Strangely situated in the middle of West Bloomfield, Michigan is one very authentic Chinese restaurant. It’s called Shangri-La and has the endorsement of not one, but two Chinese/Taiwanese people I know that have been there. It also has the endorsement of all the other people that show up on the weekends for their dim sum.
In my mind, no trip to Sin City is worth it without committing the sin of gluttony. There are many outlets for said gluttony, but none better than one of the city’s amazing buffets. And perhaps there is no better buffet than the Bacchanal Buffet at Caesar’s Palace. As an added bonus, for brunch they throw bottomless mimosas on top of their mess of food. And what a beautiful mess of food it is. The place is simply huge, with each station being big enough to house an entire buffet at any lesser establishment.
You know how some restaurants don’t seem to have an identity? You know, like Jack in the Box but in full restaurant form. Well, Sun Penang in Squirrel Hill is one of those restaurants. The only identity it really has is “Asian,” but Asian covers a lot of groups and so does Sun Penang. From Thai to Dim Sum to Malaysian, it is a hard place to choose a meal, but choose I did.
Chinatowns are an interesting phenomenon. And not so much in the fact that a group of people from a country showed up to a new country and settled in one area, but in the way that they no longer really seem to be representative of China. Case in point: while in Vancouver, I knew there was good Chinese to be found, and rather than point me to Chinatown, my hotel pointed me to Richmond, which he called real Chinatown. By real, he meant that the Chinatown on the map was simply no longer authentic, if it ever was. By recommendation, we went to a place called Rainflower to devour dim sum before undertaking the long drive to Jasper.
Anyone who lives in LA knows that Chinatown isn’t really Chinatown. Sure, there are many Chinese people to be found there, but the most authentic Chinese experience is further east in the San Gabriel Valley. Yet, the Torrance and Gardena area is often overlooked when it comes to Asian food, despite the fact that it sports the Toyota and Honda headquarters. And I don’t just mean Japanese food, it also has its fair share of Chinese. One of these is Sea Empress (you must check out their amazing website from 1966), which is all about dim sum.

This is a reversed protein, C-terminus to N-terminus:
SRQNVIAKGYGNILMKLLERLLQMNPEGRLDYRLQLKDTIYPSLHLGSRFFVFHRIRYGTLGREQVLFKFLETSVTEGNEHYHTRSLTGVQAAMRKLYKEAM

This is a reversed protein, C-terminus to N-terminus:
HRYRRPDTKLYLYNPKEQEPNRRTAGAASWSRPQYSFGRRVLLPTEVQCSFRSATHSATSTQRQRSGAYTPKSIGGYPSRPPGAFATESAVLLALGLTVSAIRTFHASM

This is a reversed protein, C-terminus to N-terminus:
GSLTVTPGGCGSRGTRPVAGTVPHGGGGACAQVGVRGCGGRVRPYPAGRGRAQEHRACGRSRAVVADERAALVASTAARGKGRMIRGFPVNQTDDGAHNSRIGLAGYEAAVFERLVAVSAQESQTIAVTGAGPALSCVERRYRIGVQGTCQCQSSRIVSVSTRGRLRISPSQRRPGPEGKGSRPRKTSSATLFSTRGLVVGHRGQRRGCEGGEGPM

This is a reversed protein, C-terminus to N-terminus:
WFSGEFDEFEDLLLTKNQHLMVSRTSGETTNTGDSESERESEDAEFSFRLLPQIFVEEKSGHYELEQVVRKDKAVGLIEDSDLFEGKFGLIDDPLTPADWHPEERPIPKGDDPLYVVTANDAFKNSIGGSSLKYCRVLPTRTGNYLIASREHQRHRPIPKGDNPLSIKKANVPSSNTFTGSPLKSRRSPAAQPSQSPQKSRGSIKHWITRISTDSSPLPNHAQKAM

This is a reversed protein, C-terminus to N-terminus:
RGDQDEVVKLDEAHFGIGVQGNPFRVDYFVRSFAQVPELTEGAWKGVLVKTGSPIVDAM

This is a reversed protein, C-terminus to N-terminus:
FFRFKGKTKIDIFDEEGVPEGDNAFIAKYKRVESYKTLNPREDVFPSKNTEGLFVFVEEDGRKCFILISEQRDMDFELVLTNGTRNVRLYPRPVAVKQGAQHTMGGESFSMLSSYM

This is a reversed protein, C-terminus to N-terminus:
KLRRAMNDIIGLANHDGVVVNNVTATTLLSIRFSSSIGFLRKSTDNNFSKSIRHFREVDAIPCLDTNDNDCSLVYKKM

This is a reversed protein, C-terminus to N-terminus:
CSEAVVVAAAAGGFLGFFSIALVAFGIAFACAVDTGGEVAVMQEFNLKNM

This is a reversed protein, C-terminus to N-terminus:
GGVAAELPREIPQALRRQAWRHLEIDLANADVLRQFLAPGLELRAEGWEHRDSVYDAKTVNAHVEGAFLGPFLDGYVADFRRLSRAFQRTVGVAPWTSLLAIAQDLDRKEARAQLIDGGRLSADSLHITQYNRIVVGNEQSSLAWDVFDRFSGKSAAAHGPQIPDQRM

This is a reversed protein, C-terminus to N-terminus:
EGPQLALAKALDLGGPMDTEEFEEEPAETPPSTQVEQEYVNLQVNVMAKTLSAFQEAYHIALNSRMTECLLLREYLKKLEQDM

It seems like going to China without eating dim sum is on par with going to Italy and not eating pasta. But in truth, dim sum is really a specialty of Hong Kong and Guangdong (formerly known as Canton). Fortunately, in this day and age, you can find Cantonese restaurants all over China. In Xi’an, we found a place called Star Ferry near the Bell Tower. The interior of the restaurant was decorated like a boat, and I later found out that it was named for a ferry company operating in Hong Kong.
In the mornings, the room becomes packed with hundreds of Chinese and westerners alike, all clamoring for a taste of the dim sum. Chinese women (whose command of the English language varies from non-existent to mediocre) push carts of plates around with varying dishes. If something on the cart looks good, you stop the lady, point to the food and she sets it on your table. Afterward, she takes out a stamp and presses it somewhere on the card on your table. You look to see where she stamped, but can’t really tell what anything means because it is all written in Chinese. Luckily, I can read some Chinese, and
determined that the stamps go in different sections, meaning small, medium and large. There are more complex symbols, but at least those make some sense to me. Through this mysterious stamping system, they are able to determine how much you owe.